Hello, Joe! It was good to get your e-mail. Congratulations on your promotion to director and your increased project responsibility. You asked for some advice on how to ensure that your applications are able to be used by your users. It seems that all my ranting and raving when we worked together had an impact. I'm thrilled about that!
Obviously, I can't possibly provide you with a full grounding in usability and humancomputer interface (HCI) design in the short space of this note. Instead I'll discuss some of the statements I've frequently heard from managers, developers, and others who don't realize the benefits of applying usability activities during software design and development. I'll explain why these are myths, using some examples from the projects we've worked on together.
Curiously, the very people who voice these beliefs often attest to the need to have usable software and systems. I find this inconsistency is usually due to a lack of understanding. Use this list of myths as an early warning system: If you hear members of your team, your management, or even yourself making pronouncements such as these, step back and assess what the implications may be for your applications and your users.
Myth #1: Usability only increases development costs and lengthens development time.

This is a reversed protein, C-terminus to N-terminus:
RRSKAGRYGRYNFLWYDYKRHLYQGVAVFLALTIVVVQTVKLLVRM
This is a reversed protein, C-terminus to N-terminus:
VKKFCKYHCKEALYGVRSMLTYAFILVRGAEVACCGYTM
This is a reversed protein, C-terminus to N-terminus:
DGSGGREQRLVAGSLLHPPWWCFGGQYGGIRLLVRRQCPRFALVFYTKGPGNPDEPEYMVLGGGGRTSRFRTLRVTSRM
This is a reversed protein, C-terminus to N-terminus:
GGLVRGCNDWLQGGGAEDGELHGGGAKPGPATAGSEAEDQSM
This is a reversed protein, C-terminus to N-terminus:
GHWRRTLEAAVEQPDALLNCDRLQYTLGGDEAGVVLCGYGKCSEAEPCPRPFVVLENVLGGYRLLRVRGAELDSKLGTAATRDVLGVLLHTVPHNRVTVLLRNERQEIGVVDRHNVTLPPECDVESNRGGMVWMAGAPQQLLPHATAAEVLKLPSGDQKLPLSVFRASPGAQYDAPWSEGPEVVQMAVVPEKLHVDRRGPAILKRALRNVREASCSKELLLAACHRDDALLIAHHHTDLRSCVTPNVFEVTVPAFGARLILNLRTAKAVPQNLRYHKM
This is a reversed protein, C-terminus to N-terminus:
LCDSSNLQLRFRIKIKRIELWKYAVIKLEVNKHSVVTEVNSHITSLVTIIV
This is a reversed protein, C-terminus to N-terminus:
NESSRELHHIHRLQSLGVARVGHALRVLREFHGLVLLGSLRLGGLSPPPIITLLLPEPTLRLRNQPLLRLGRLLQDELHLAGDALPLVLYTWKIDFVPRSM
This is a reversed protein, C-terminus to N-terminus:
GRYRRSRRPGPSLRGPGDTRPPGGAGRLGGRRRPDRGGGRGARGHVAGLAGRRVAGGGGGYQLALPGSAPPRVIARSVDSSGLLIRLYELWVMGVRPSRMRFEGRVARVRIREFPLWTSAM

If it is applied too late in the development process or when it is treated as a disposable add-on rather than an integral part of development, usability can appear to increase cost and time. Unfortunately, it is often treated as an afterthought or as merely one component of final quality assurance (QA) testing. The problem with that approach is that after coding is complete, design changes are much larger, time-consuming tasks than if they are done early. In actuality, applied usability practices can lower overall development cost and time by reducing or eliminating the need for rework and updates. Paraphrasing the IBM ease-of-use website:
It pays to make ease of use a priority from the beginning. Industry data show that each dollar spent on user studies during product design saves $10 on problem fixes during product development, or $100 or more in rework after product release. Also, maintenance costs can be substantially reduced if user requirements are gathered at the beginning of a project. It's estimated that 80% of maintenance costs are spent on unforeseen user requirements, while only 20% are due to bugs.